James Baldwin on American Mythology

One day I'll be able to say it as clearly and eloquently as Baldwin. Until then, I'll read and imitate until I can do him and his lessons to me proper justice. “The American Negro has the great advantage of having never believed the collection of myths to which white Americans cling: that their ancestors were all freedom-loving heroes, that they were born in the greatest country the world has ever seen, or that Americans are invincible in battle and wise in peace, that Americans have always dealt honorably with Mexicans and Indians and all other neighbors or inferiors, that American men are the world's most direct and virile, that American women are pure. Negroes know far more about white Americans than that; it can almost be said, in fact, that they know about white Americans what parents—or, anyway, mothers—know about their children, and that they very often regard white Americans that way. And perhaps this attitude, held in spite of what they know and have endured,

Comments and Responses to Decolonizing Astronomy

Alex Sapchik writes: I thought that from the natural science point of view, rectifying injustice done to past generations is simply impossible for thermodynamic reasons alone. You would basically be trying to force a complex, inherently unstable system back into its equilibrium. The cost would be prohibitive. Even now-disadvantaged groups of people would be WORSE off after that, not better.  And historic experience confirms this. Every attempt to redistribute wealth or power in order to correct past injustice (e.g. communism, expropriation of white land in Africa) ended up in a disaster. On the other side, in the post-MLK USA and in Nelson Mandela's South Africa a point was made NOT to introduce reverse discrimination - and these countries are doing relatively well.  And why are you only blaming whites for the plight of African-Americans? Slaves were captured by other BLACK people in Africa, then sold abroad to whites. The African nation of Gabon once prospered on slave trad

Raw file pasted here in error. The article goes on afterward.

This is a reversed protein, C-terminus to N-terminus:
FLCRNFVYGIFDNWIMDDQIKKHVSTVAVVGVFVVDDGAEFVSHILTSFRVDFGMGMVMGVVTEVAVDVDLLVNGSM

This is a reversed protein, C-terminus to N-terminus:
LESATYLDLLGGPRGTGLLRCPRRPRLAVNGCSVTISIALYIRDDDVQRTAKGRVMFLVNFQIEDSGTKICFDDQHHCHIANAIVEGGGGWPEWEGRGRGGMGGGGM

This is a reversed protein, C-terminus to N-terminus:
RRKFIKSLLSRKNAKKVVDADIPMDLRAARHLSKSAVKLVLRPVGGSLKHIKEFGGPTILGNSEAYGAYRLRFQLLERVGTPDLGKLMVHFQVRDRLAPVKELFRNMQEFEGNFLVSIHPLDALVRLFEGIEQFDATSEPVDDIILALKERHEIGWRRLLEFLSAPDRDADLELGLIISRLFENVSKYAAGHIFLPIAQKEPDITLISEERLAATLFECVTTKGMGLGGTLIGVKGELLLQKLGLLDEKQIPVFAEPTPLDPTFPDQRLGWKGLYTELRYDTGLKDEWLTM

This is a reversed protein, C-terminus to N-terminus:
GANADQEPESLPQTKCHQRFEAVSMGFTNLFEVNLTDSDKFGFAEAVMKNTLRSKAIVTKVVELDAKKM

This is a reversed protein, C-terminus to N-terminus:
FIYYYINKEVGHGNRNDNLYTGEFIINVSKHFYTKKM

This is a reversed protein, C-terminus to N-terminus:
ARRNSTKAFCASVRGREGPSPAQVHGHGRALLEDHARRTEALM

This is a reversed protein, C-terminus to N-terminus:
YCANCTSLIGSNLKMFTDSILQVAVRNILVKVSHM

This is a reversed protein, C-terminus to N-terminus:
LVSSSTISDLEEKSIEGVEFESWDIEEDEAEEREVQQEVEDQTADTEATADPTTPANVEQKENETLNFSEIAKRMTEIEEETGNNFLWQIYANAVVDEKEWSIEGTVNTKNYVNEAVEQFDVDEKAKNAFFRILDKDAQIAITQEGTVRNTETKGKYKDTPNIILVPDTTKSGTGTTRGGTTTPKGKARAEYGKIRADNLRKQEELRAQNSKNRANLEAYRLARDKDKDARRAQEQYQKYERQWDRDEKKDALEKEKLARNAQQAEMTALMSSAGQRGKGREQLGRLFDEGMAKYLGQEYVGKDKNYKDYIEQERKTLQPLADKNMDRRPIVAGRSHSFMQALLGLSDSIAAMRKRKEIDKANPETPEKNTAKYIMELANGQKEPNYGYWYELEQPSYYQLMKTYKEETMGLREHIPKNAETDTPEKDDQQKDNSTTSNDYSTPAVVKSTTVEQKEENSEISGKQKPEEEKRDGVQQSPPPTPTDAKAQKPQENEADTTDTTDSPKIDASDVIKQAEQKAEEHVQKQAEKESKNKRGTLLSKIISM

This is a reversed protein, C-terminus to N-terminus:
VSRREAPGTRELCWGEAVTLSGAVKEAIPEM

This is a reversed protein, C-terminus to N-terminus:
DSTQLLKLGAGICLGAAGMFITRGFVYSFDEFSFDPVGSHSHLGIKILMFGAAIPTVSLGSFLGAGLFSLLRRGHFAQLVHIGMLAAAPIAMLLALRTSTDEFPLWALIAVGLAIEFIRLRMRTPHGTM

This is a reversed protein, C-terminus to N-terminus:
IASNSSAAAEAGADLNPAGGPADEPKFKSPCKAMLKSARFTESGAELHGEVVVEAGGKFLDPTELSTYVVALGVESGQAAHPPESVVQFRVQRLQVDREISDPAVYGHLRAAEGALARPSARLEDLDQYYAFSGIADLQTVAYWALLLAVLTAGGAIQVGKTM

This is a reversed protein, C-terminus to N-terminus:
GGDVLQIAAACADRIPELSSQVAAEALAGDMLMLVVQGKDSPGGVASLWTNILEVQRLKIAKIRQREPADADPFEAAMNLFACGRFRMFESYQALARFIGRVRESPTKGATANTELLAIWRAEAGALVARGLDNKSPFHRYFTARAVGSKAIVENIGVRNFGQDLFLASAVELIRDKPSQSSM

Decolonizing Astronomy: Or Why Debt Should Enter Your Net-Worth Calculation

As disclosure, I recently moved from a Thirty-Meter Telescope (TMT) partner institution (Caltech) to a Giant Magellan Telescope (GMT) institution that is in indirect competition with the TMT (Harvard). Also, while I was at Caltech, I rarely hesitated to express my ambivalence about the TMT project. Thus, I recognize that many will interpret what I write as simply anti-TMT. This is as unfortunate as it is inevitable. The truth is that I am pro-social justice. Anyone who has followed this blog or my Twitter feed over the past year should be able to understand that I am not expressing any new viewpoints herein. Indeed, my only inconsistency would be in not speaking out for fear of reprisal. I have been inspired by the Twitter feeds of @siouxpernova ,  @IBJIYONGI  and @ DNLee5 , which have been compiled on Storify here and here , by  @docfreeride  and  @elakdawalla , respectively. Chanda has also written a beautiful and poignant essay here . If they can speak up, then surely as a tenure

Analogy for when the police kill an American citizen

(1/n) White ppl, lemme help you understand what police brutality and the typical media response does to Black community. — John Asher Johnson (@astrojohnjohn) April 30, 2015 (2/n) Imagine your child is killed by a life guard at a local pool. The first reports are about your child's C average, rumors of pot use — John Asher Johnson (@astrojohnjohn) April 30, 2015 (3/n) The life guard gets paid leave while an investigation happens. Life guard captain says child was running and guard asked her to stop — John Asher Johnson (@astrojohnjohn) April 30, 2015 (4/n) The mayor gives press conference, praises the bravery of life guards. Asks you, the parent, to be calm and obey laws — John Asher Johnson (@astrojohnjohn) April 30, 2015 (5/n) A week later you are informed that the life guard will not be charged with any crime. The child was running, guard restrained her — John Asher Johnson (@astrojohnjohn) April 30, 2015 (6/n) The online discussion focuses on how